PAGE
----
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Interpreting the Constitution In the Digital Era 144

Posted by timothy
from the you'll-notice-it-never-says-floppy-disks dept.
oik writes "NPR's Fresh Air this week had an interesting interview with Jeffrey Rosen, one of the authors of Constitution 3.0 , which addresses a number of issues to do with interpreting the US Constitution in the face of new technologies (both present and future). Many of the topics which he touches on come up on Slashdot a lot (including the GPS tracking cases). It's well worth listening to the program (link in the main page), of which the linked article is just a summary."
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Interpreting the Constitution In the Digital Era

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  • Re:The real issue (Score:5, Informative)

    by Xanny (2500844) on Saturday December 03, 2011 @11:42AM (#38249994)

    The power of media is just part of a recurring theme of politicians just ignoring the constitution and putting Supreme Court judges in place to keep whatever backwards legislation they pass as law.

    If all three branches of government are controlled by private media dollars, there are no checks and balances left, and there is no way to enforce the constitution if all the branches are taken out of the picture like they are right now.

    I mean that is the main reason for OWS, getting corporate influence out of government. The real solution is to really understand what the constitution was for - it was just a document to unify the states under a common base law. That was the reason for the 10th amendment. The states should be handling almost everything the fed is right now, and through financial mobility anyone disenfranchised with a given state could move to one that better suits their political ideology. The problem is that states have become irrelevant as amendments like direct voting of senators came about removing the states from the federal level.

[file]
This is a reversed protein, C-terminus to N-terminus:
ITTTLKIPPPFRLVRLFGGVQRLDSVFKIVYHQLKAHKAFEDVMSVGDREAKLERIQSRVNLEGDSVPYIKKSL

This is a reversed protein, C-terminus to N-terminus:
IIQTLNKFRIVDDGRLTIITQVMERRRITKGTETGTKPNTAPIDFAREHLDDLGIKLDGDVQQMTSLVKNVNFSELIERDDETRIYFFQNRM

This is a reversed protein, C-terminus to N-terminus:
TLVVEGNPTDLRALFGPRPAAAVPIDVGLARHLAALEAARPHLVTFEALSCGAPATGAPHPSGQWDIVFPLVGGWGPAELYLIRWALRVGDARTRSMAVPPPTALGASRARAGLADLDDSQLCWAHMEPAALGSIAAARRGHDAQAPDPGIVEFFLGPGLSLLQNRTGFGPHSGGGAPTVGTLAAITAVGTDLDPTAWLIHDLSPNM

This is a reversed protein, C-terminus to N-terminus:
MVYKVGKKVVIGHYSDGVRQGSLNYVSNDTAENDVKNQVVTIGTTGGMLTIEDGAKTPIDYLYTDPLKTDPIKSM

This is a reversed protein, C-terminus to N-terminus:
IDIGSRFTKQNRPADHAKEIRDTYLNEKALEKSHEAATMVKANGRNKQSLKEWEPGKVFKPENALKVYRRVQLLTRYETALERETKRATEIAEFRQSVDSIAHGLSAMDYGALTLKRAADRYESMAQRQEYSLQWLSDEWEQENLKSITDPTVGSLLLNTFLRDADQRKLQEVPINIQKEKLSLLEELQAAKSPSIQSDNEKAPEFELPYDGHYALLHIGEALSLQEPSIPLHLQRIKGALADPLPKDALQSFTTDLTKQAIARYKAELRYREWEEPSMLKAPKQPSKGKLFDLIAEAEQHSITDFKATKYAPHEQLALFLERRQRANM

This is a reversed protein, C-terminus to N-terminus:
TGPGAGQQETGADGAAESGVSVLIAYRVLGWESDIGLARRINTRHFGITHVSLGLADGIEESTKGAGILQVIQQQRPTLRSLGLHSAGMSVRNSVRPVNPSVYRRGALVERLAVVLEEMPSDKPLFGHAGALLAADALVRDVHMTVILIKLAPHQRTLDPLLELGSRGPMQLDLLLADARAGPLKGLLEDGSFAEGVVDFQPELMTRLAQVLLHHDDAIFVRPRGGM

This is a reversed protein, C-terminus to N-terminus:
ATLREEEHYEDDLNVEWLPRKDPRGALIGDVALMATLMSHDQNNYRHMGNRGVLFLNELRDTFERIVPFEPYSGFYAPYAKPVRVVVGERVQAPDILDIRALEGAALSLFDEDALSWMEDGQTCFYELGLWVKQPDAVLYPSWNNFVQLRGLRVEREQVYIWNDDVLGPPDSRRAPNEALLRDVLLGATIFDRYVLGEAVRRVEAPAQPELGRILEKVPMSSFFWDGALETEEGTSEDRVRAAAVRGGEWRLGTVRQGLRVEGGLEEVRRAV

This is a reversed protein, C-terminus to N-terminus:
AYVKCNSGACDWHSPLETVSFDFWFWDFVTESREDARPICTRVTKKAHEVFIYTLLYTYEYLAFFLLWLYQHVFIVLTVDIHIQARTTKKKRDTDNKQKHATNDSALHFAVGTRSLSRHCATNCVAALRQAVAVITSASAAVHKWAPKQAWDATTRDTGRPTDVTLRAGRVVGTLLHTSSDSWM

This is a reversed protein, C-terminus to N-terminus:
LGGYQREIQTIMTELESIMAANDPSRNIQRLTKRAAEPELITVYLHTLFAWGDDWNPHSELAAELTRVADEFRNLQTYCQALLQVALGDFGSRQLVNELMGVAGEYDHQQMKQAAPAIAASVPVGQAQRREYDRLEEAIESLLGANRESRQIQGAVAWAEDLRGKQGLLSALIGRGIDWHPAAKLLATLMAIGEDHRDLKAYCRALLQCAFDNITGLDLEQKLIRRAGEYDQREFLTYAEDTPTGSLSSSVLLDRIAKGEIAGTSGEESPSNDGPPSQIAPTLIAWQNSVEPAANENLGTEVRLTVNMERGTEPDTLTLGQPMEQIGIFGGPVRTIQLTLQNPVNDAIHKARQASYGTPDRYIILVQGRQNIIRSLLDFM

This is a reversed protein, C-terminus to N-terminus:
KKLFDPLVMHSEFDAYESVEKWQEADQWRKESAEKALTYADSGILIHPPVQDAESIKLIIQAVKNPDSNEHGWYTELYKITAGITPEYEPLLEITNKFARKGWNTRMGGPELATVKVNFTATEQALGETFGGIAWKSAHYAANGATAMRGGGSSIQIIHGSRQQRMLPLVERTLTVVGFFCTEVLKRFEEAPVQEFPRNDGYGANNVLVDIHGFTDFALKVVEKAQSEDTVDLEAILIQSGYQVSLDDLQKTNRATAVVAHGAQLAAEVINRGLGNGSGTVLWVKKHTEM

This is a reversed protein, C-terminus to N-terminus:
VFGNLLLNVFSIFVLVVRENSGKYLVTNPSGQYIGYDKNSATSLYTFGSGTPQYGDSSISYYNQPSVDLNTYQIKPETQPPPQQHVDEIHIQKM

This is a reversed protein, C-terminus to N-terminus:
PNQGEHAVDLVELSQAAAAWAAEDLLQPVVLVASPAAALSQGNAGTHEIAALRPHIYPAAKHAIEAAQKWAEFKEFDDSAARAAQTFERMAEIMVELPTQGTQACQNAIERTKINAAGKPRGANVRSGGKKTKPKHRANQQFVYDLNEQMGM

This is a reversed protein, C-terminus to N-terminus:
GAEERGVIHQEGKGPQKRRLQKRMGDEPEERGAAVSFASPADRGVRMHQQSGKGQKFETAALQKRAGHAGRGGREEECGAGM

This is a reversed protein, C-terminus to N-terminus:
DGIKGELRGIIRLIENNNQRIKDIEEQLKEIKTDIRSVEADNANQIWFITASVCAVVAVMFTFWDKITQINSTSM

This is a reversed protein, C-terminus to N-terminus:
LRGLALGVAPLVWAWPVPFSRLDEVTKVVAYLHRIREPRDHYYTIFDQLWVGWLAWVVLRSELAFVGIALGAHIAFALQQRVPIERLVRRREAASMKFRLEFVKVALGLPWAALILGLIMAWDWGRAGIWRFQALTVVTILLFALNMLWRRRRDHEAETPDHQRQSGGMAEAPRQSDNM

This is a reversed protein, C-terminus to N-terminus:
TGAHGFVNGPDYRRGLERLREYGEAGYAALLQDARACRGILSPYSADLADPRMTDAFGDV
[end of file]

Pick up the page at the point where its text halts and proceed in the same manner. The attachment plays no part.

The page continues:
It really is just a side effect of the top down politics when they should be bottom up - new ideas of political discourse should come from local attempts at new ideas and good ideas should build up across districts into state laws, and eventually if everyone starts doing the same thing it might become national law. The way it is now is just backwards

  • by hort_wort (1401963) on Saturday December 03, 2011 @11:59AM (#38250130)

    ... I've felt sad that not only is American democracy co-opted by special interests and the inevitability of a stagnant two-party system, but even at best it would be limited to a late 18th-century worldview.

    It'll make you even more sad to find out that Thomas Jefferson believed the Constitution should be scrapped and rewritten every 19 years, a new set of rules that each generation decides for itself to follow. All the modern politicians that talk about the founding fathers tend to skip over that point.

    You're welcome. :-\

  • Re:The real issue (Score:3, Informative)

    by anagama (611277) <obamaisaneocon@nothingchanged.org> on Saturday December 03, 2011 @12:09PM (#38250190) Homepage

    My guess is that ultimately, Obama will veto the law allowing citizens to be held indefinitely without trial,

    Obama did suggest he would veto this bill, but not because he cares about civil liberties. His threat was based on the notion that the President already has these powers and that the Congressional mandate would be an usurpation of and interference with those powers.

    Here is a quote from the White House's position on the bill:

    Detainee Matters: The Administration objects to and has serious legal and policy concerns about many of the detainee provisions in the bill. In their current form, some of these provisions disrupt the Executive branch's ability to enforce the law and impose unwise and unwarranted restrictions on the U.S. Government's ability to aggressively combat international terrorism; other provisions inject legal uncertainty and ambiguity that may only complicate the military's operations and detention practices.

    http://www.whitehouse.gov/sites/default/files/omb/legislative/sap/112/saps1867s_20111117.pdf [whitehouse.gov]

    Obama supporters are very neatly summed up in this cartoon: http://americanextremists.thecomicseries.com/comics/156 [thecomicseries.com]

  • Re:The real issue (Score:4, Informative)

    by CrimsonAvenger (580665) on Saturday December 03, 2011 @02:45PM (#38251422)

    United STATES of America.

    One of those interesting bits of historical trivia - before the Civil War, "United States" was plural ("these United States"). Afterwards, it was singular ("the United States").

    Which should give you a clue how the Founders intended things.

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